If you were to follow a stylistic trajectory for the jazz music bassist Eric Revis is helping create this year, you might believe your travels were about to encounter some turbulence.
Most jazz audiences know Revis as a mainstay member of the Branford Marsalis Quartet, the Grammy-winning ensemble that this year celebrated its 10th anniversary (although Revis’ membership is closer to 12 years). Such an alliance has taken the Los Angeles-born bassist to most every jazz port in the world – except, of course, Lexington.
That changes on Monday, when Revis finally makes his local debut. But his company will be very different here. He will playing alongside a longtime pal, drummer Nasheet Waits, and one of the most influential European free jazz saxophonists, composers and bandleaders of the last 40 years, Peter Brotzmann. Prior to their current tour, Revis has performed with Brotzmann exactly once.
“We have been talking about touring for quite some time,” Revis said of Brotzmann. “We played together three or four years ago in New York. He had been doing some duo work with my good friend Nasheet. So it just happened that they invited to me to play a gig with them at (the now defunct New York experimental music club) Tonic. That, of course, was really cool.
“I saw Peter again about a year ago in Austin. He said, ‘I’ve been thinking about the trio. We need to do something.’ And here it is.”
Brotzmann is more than just an improvisational music patriarch with a volcanic, almost confrontational saxophone tone. His 2002 concert at Memorial Hall with his monstrous Chicago Tentet was the catalyst for Outside the Spotlight, a concert series organized locally by Ross Compton that has since brought over 100 performances to Lexington by leading free jazz and avant garde artists from Chicago, Sweden, New York and, in Brotzmann’s case, Germany.
Playing bass for Brotzmann places Revis in some pretty elite company, as if his longstanding tenure with the Marsalis Quartet wasn’t prestigious enough. The bassists that have performed with Brotzmann at past Lexington concerts have included Chicago’s Kent Kessler (a member of the Chicago Tentet and the Vandermark 5, which has also played several shows for Outside the Spotlight) and the veteran New York composer and improviser William Parker.
“Growing up, I was into a lot of different music.” Revis said. “Some of it might even be considered hardcore punk. So the first time I heard Peter’s music, my initial response was just to the visceral aspect of it. It was like, ‘Wow. I don’t know what the hell these guys are doing, but I’m feeling it.’ There was something about it that was very, very engaging.”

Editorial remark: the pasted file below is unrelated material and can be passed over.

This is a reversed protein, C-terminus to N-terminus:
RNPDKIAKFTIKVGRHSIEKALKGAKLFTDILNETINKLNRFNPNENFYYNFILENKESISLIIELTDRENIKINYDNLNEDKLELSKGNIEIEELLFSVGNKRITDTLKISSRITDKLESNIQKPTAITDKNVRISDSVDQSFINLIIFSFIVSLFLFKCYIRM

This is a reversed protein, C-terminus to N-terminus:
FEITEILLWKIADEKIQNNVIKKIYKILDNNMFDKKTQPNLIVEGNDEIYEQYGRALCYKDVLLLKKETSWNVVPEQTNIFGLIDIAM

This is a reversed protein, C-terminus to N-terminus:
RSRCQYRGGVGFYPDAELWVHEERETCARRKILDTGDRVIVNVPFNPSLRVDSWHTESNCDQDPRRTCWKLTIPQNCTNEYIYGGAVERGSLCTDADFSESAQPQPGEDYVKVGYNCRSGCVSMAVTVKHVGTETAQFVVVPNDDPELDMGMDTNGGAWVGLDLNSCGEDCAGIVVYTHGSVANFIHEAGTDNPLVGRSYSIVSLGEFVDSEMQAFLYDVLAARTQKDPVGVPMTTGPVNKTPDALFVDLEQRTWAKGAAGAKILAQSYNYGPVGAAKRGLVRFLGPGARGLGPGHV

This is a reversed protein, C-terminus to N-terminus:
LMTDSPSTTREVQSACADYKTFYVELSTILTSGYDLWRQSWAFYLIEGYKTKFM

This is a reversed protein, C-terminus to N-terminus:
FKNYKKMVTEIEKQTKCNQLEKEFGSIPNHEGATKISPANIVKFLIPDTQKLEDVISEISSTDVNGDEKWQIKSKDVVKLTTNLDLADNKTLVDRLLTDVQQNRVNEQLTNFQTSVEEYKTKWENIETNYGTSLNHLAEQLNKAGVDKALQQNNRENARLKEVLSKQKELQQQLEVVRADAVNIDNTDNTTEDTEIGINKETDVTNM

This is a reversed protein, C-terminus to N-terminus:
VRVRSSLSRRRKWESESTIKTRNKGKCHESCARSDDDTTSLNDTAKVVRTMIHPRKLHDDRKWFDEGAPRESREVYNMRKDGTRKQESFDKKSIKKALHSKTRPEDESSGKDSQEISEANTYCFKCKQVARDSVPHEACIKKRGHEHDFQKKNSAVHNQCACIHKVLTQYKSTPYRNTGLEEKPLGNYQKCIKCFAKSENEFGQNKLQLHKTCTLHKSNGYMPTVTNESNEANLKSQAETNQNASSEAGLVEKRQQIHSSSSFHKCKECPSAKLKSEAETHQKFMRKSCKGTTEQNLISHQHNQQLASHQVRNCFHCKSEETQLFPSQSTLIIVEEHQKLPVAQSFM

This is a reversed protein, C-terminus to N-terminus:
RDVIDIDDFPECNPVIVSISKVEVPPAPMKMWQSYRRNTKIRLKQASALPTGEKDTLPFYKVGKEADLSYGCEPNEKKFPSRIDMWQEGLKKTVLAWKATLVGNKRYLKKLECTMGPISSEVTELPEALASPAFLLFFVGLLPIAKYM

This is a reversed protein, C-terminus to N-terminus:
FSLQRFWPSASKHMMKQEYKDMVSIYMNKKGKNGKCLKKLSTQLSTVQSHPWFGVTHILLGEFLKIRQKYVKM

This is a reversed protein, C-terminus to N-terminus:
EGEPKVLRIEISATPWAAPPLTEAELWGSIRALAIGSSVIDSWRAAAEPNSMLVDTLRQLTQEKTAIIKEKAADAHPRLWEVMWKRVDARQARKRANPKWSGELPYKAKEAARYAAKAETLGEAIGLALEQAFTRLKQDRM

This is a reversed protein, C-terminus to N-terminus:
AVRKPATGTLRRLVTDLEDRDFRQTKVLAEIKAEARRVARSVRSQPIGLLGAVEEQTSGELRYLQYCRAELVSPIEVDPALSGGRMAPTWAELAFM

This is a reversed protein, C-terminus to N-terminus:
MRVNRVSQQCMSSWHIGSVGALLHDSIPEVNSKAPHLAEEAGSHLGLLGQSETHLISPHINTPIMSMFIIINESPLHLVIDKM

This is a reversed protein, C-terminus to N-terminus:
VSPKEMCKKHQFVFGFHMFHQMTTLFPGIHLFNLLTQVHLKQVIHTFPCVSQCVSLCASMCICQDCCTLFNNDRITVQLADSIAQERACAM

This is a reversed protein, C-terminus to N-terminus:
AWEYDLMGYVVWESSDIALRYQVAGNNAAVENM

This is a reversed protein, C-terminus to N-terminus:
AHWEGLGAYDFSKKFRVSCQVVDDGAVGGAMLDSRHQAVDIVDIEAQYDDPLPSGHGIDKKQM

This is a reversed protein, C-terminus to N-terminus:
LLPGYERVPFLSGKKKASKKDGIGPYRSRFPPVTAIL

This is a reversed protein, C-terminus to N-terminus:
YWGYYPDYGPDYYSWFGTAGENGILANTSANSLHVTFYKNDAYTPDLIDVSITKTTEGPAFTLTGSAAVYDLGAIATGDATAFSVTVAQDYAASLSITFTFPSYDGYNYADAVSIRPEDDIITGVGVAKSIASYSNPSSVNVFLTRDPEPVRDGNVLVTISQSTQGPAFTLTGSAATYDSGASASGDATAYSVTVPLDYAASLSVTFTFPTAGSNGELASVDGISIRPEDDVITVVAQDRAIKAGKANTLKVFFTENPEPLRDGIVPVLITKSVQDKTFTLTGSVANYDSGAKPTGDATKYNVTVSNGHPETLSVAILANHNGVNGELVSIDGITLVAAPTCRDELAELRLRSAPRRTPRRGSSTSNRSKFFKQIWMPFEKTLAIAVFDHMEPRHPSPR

Brotzmann’s music could be viewed almost as pure anarchy when placed alongside Marsalis’ recordings. But there are undeniable links in the work ethics of both saxophonists, especially in how they relate to players like Revis.
Brotzmann pushes improvisation to the forefront. In fact, when asked if Monday’s concert was going to be entirely improvised, Revis replied, “I hope so.” That means interaction and communication between three distinct musical voices.
With Marsalis, the freedom to explore and refine that musical voice is encouraged. On the Marsalis Quartet’s newest album, Metamorphosen, Revis contributes two compositions, including a solo bass interlude titled And Then, He Was Gone. Marsalis himself only composed one tune for the recording.
“Branford is a great leader in as much as he is very specific and definitive about how he wants to present his music. But once that is addressed, he is extraordinarily open to you doing your own thing. That has provided me with a platform to actualize my voice.”
Performing with Brotzmann, though, largely means throwing out the game book altogether. But as Revis, Waits and Brotzmann have yet to record together (although the bassist is hoping they will after the conclusion of their tour) and have only played as a trio once, there are no proven performance strategies to fall back on.
“Peter and Nasheet are so creative and so in the moment,” Revis said. “You have to balance not only the idea of responding to them instantaneously, but to interjecting your ideas while that is going on. It’s a challenge. But it’s also something I’m really looking forward to doing on a consistent basis.”
While Brotzmann has yet to record the trio, Revis has hit the studio on his own. He independently released his second solo album, Laughter’s Necklace of Tears, in March. The record, not surprisingly, frequently shifts stylistic course, from a blues meditation (Faith in All I Fear), to a Monk-ish joyride (The Deaf Schizophrenic) to guitar accented bop (Shuffle Boil).
“I don’t try to purposely contextualize these different things. I just want to get to the point where, hopefully, the singularity of my voice translates into those situations. In terms of mindsets, I don’t really approach any of them differently.
“But with Peter and Nasheet… well, I think playing with them will be more a question of pure stamina than anything else.”
Peter Brotzmann, Eric Revis and Nasheet Waits perform at 8 p.m. Monday at the Red Mile Round Barn, 1200 Red Mile Rd. Admission is free. Call (859) 536-5568.